The Musketeers of Urine Alley

Two holier-than-thou cowards win one for the good guys.

The Musketeers of Urine Alley_Where Excuses Go to Die03As you watch the hugely viral video attributed to the Surprise Shower Guys of Allentown, Pennsylvania, what’s your assessment of the people being sprayed with revenge water? I bet you’re glad to be dry, for one, but you’re probably happy you’re not in their shoes for other reasons as well. Folks urinating in backstreet doorways must be in pretty bad shape, right? They’re probably not good people.

In fact, from the handy voiceover provided by the video’s creators, we know they’re not. Apparently, we know how “these people” think and talk, too: they’re the “animals” we’re always hearing about. And here they are, in their native habitat – an alley.

Look, at first I laughed too. But after the fifth or sixth spray, my gut told me there was something wrong here, and it starts with the arrogance conveyed by the video’s creators. Their camera looks down on people seeking a lousy 40 seconds of relief, and with their belittling, racist voiceovers, they clearly do too. But how many of them – and us – are really above peeing in an alley when the need arises? Read more


Should we call “Blame” and “Fault” special interest groups?

We say, “Change happens” with some resolve. It’s an existential observation, no doubt emanating from the same place that allows us to accept tornado “seasons.” But when did we become a country that assigns blame to the winds of change?

YOUR FAULTAnd we have become such a country – my guess is out of fear. With so much of American life shifting historically; with so many institutions, customs, ethnic characteristics, “norms,” and belief-systems being updated (or at least challenged); and with so many fading voices, the reactionary distrust, anger, and gloom is almost palpable in many parts of our “United” States.

People everywhere are looking for someone or something to blame. I’m counting the minutes ‘til some lawyer accuses the Oklahoma sky of negligence. Read more

Josh Blue is Where Excuses Go to Die

 Creator of the “Palsy Punch” is still swinging that “arm”

Pasly PunchIn my love of all things standup, near the top of my favorites list is the sterotype-defying Josh Blue, who rose to fame on NBC’s Last Comic Standing. Cerebral palsy may have its grip on Josh, but his audiences see only the spirit and soul of a hundred three-legged horses rushing the corral gate.

Josh works to change our perceptions of people with disabilities by shoving, ‘er shaking, them into the spotlight and relishing the discomfort the rest of us must get past as a result. If you’re not familiar with Blue’s comedy, you’re in for an uplifting surprise – and not like, “oh look, the boy in the wheel chair made a funny!” His bits are as relevant to fans as airport TSA screenings. (His proposed “No Ham, No Fly” screening policy is brilliant.) Blue’s no Zach Galifianakis, which is good, especially since million-dollar paychecks don’t really measure comedic success when your stock-in-trade  –an awkward physical presence–  isn’t an act. And for the record, no material Galifianakis offers is nearly as original or free of artificiality.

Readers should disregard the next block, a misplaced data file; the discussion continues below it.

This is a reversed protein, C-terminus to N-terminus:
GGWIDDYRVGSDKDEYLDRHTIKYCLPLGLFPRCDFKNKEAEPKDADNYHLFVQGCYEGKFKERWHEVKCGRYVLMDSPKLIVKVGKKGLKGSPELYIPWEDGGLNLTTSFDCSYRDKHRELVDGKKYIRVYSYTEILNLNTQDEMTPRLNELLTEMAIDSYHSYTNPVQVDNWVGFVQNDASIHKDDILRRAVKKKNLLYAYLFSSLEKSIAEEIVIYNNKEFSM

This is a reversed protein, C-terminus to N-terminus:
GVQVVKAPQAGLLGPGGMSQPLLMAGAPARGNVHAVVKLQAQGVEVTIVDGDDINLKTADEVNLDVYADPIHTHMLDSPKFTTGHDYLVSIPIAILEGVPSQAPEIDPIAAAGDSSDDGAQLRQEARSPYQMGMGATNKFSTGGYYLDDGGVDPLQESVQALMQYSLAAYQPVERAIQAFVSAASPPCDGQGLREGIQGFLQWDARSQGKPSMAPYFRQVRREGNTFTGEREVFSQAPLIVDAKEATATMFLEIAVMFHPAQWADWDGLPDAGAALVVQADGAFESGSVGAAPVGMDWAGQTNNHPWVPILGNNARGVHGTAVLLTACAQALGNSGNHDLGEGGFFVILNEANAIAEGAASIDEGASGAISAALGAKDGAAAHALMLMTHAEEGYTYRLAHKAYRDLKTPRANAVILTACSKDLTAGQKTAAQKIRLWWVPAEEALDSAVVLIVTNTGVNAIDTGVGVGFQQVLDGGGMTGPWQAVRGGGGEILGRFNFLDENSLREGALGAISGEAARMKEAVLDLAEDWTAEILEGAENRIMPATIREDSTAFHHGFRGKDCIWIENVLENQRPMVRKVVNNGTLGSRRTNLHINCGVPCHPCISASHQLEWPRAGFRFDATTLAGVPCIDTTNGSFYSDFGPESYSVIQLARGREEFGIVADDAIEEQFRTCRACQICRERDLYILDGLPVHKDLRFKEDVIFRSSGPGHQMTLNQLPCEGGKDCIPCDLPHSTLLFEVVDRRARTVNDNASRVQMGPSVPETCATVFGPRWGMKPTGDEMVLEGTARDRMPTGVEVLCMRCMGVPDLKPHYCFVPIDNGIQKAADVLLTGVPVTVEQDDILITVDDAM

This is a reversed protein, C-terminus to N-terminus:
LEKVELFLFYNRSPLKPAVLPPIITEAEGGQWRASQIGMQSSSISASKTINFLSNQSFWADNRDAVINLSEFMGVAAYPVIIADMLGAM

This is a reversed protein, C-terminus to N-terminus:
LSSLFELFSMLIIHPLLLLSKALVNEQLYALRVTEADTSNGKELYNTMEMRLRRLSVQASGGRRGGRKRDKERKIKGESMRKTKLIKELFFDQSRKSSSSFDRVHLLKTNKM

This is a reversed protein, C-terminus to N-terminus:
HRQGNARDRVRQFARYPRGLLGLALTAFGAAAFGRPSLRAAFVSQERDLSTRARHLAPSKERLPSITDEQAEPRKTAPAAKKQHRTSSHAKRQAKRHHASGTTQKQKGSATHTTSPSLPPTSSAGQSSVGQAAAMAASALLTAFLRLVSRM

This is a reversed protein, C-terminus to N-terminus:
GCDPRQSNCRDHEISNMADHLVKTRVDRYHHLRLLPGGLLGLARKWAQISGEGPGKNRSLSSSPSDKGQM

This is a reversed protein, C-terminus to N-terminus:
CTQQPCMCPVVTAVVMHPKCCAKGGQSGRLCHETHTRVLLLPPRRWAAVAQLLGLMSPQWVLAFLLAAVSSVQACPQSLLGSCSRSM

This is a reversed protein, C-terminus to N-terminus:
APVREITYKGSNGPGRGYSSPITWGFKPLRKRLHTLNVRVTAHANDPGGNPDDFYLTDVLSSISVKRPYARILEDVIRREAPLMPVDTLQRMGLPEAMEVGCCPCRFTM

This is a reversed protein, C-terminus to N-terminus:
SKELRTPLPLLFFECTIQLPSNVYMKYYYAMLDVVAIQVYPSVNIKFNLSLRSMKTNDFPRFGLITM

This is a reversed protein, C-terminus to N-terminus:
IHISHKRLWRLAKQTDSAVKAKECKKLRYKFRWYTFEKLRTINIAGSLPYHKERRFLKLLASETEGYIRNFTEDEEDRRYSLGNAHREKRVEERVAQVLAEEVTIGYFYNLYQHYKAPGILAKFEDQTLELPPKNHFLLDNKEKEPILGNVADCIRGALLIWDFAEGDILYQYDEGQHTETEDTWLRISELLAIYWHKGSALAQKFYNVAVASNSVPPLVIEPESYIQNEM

If you subscribe to cable’s Showtime, you can catch Josh Blue: Sticky Change running ’til the end of this month. It’s workman-like, practiced comedic craft. And though no Internet clips can match “Sticky Change” for irreverence and hilarity, YouTube has no shortage of Josh Blue samples for you to check out. The best of ’em, I think, are those that challenge people’s comfort zones, like when Blue pretends to be homeless or approaches a random gangbanger on the street for help with opening a popsicle. “It’s hard to look hard when you’re opening a Popsicle!”

It’s reverse teasing, as he calls it: “I’m makin’ fun you, makin’ fun of me, by making fun of me  –again–  and somehow cripple comes out on top!” Ah, but don’t confuse Josh Blue’s self-deprecating humor with some condescending “It’s okay to laugh!” tour of your own stereotypes of physical disability. That element is there for those who need it, but everyone is first required to get over their pity reflex. This stuff is funny; not just funny-from-a-guy-with-palsy.


Josh Blue was meant to lead by example and lead he does, sometimes with a middle finger in the air. I can think of no comedian working a microphone today who brings together audiences more diverse than Josh Blue. He’s clever, witty, and tremendously admirable – not least of all for his refusal to make excuses.